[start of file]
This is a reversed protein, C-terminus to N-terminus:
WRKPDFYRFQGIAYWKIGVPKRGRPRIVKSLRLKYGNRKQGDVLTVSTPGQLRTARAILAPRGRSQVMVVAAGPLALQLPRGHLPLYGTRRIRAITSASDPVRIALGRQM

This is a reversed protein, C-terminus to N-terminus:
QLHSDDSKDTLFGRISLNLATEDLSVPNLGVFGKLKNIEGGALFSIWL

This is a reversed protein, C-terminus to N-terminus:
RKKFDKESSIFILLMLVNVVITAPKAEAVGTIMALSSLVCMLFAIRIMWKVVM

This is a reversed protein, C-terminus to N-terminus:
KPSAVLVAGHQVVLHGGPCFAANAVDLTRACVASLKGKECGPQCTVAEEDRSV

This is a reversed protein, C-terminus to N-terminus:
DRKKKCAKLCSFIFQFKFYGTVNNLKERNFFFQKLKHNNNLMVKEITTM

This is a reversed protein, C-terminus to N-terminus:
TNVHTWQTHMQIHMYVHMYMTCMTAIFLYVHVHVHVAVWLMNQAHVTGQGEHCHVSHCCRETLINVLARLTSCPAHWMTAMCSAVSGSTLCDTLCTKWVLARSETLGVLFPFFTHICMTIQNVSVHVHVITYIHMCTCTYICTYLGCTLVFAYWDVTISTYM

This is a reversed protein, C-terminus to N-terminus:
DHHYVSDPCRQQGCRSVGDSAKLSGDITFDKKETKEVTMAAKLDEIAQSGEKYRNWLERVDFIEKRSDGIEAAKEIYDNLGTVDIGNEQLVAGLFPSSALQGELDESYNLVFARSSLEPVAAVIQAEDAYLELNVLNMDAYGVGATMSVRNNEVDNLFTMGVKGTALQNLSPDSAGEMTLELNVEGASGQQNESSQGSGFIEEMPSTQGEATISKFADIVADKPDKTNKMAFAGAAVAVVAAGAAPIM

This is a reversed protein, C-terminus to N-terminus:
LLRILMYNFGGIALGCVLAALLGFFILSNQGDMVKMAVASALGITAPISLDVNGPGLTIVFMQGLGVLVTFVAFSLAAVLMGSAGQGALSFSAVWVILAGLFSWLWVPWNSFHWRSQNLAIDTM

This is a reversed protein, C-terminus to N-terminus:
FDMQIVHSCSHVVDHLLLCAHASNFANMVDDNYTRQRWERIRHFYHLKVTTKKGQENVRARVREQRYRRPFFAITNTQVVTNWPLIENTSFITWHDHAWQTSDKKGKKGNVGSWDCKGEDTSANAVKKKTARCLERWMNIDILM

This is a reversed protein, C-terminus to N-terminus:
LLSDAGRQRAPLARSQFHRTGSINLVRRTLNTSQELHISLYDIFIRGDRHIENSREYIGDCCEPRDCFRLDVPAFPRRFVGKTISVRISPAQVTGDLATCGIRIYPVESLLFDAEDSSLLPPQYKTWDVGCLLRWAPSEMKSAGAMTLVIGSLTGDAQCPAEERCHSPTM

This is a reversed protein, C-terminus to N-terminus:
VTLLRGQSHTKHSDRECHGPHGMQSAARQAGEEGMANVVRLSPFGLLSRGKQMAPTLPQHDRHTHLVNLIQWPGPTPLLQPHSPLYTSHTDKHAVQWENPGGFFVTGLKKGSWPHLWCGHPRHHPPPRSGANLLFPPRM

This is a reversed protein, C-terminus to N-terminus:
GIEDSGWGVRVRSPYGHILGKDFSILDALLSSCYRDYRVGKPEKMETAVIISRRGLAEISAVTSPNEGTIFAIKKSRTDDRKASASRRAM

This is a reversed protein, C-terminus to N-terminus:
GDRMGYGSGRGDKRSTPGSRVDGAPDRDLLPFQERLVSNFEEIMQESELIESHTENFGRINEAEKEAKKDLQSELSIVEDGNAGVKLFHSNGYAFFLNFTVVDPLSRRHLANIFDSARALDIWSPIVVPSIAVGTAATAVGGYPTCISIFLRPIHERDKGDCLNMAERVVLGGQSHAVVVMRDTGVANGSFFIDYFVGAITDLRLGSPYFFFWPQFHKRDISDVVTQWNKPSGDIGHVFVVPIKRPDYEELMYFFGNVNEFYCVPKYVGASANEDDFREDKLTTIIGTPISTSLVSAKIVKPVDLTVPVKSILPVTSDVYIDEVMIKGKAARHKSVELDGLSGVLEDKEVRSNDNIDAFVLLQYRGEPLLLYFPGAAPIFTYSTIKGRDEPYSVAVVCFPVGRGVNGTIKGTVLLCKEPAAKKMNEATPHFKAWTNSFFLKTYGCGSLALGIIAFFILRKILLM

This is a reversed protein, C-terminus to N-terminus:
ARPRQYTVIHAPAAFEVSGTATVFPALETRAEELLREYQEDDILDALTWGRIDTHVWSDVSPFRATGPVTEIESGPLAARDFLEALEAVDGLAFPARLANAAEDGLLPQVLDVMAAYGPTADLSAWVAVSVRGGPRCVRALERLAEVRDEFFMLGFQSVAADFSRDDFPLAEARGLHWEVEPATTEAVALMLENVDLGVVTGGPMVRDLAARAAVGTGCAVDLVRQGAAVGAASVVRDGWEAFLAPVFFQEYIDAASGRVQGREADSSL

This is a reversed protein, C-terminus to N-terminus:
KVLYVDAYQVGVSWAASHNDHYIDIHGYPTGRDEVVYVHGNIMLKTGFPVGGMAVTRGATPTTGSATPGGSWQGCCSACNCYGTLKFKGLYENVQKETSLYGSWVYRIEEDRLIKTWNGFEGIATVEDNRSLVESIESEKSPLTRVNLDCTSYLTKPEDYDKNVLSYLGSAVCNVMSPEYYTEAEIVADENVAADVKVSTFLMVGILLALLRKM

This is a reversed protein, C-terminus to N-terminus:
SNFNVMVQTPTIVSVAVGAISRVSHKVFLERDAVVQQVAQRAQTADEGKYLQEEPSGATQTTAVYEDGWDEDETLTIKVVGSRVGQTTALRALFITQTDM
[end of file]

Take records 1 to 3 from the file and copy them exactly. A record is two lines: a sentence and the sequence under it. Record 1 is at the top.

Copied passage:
This is a reversed protein, C-terminus to N-terminus:
WRKPDFYRFQGIAYWKIGVPKRGRPRIVKSLRLKYGNRKQGDVLTVSTPGQLRTARAILAPRGRSQVMVVAAGPLALQLPRGHLPLYGTRRIRAITSASDPVRIALGRQM

This is a reversed protein, C-terminus to N-terminus:
QLHSDDSKDTLFGRISLNLATEDLSVPNLGVFGKLKNIEGGALFSIWL

This is a reversed protein, C-terminus to N-terminus:
RKKFDKESSIFILLMLVNVVITAPKAEAVGTIMALSSLVCMLFAIRIMWKVVM